When the PCAOB gave a preview of its first batch of COVID-era inspection reports for annually inspected public accounting firms in October, the audit cops said:
For the majority of the annually inspected audit firms, we identified fewer findings in 2020 compared to our 2019 inspections.
Notice how the PCAOB used the word “majority” and not “all.” If you’ve visited this website for the past week, you’d know that of the six 2020 inspection reports released by the PCAOB recently, PwC, Deloitte, EY, KPMG, and Grant Thornton all improved their deficiency rates over their 2019 reports. That means there’s one firm whose auditing remains a frickin’ mess. People who know, know which firm we’re talking about.
From 2012’s inspection report to 2016’s report, BDO USA had a stupendously awful average audit failure rate of nearly 63%, which I’m fairly certain is the worst five-year stretch of auditing futility by a firm that is inspected annually by the PCAOB. BDO followed that up with better-but-not-great deficiency rates of 39% (2017), 48% (2018), and 42% (2019). But according to its 2020 PCAOB inspection report, BDO is back to its bad auditing ways of the early to mid-2010s:
That adds up to a failure rate of 54.1%, which would be an all-time high deficiency rate for many firms, but for BDO, it’s the firm’s fifth-worst deficiency rate since 2012. That’s really bad for a professional services firm with a multimillion-dollar assurance practice. (Note: BDO’s assurance practice’s revenue only increased 3% in FY 2021, while advisory and tax each grew by 17%.)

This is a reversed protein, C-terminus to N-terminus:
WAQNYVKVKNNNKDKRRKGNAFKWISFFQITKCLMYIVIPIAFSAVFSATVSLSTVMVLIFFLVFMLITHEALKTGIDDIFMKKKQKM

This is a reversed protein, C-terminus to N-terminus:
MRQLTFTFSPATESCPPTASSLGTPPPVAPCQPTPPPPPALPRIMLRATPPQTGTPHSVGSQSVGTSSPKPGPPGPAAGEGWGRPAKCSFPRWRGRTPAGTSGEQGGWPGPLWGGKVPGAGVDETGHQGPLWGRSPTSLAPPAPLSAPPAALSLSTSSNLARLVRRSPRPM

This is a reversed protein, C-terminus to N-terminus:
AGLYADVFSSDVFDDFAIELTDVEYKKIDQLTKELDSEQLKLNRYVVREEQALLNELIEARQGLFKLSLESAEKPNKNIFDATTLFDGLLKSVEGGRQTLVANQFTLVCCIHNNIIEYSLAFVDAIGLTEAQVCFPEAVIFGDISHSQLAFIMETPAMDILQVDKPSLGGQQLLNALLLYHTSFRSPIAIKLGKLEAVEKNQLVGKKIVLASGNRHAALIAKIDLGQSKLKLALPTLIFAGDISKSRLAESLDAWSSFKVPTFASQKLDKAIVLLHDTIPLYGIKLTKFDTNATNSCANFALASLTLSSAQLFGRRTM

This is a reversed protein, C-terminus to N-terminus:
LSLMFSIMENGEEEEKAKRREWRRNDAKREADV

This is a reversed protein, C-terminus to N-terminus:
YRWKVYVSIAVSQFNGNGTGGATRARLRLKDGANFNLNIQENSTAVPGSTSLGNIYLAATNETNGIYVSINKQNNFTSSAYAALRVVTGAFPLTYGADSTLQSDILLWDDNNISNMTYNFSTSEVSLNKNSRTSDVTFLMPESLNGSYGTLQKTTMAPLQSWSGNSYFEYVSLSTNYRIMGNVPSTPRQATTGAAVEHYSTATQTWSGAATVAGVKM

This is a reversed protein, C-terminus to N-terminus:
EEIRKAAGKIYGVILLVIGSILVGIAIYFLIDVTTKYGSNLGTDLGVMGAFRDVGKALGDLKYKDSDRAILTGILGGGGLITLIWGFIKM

Of the 13 problematic audits, seven contained issues in both the audit of financial statements and the audit of internal control over financial reporting, while four inspected audits involved problems with only the audit of financial statements and two with only the audit of ICFR.
Here’s a chart showing what exactly confounded BDO auditors the most:
But there’s more: BDO racked up 29 separate instances of violating Auditing Standard 2201, An Audit of Internal Control Over Financial Reporting That Is Integrated with An Audit of Financial Statements, followed by eight different violations of AS 2301, The Auditor’s Responses to the Risks of Material Misstatement, and seven for AS 1105, Audit Evidence.
In its response to the inspection report’s findings, BDO said: “We remain committed in making audit quality our top priority. The PCAOB’s inspection process assists us in improving our audit performance and our underlying quality control systems. We look forward to continuing to work with the PCAOB on the most effective means of achieving this objective.”
But BDO has been saying the same thing for years, and at this point, “making audit quality our top priority” seems like a lot of nonsense. Maybe the Center for Audit Quality should kick BDO USA Chairman Wayne Berson off its board because his firm’s stenchy auditing might give the CAQ a bad name, I dunno.
Here’s the full BDO USA 2020 PCAOB inspection report in all of its BDOness: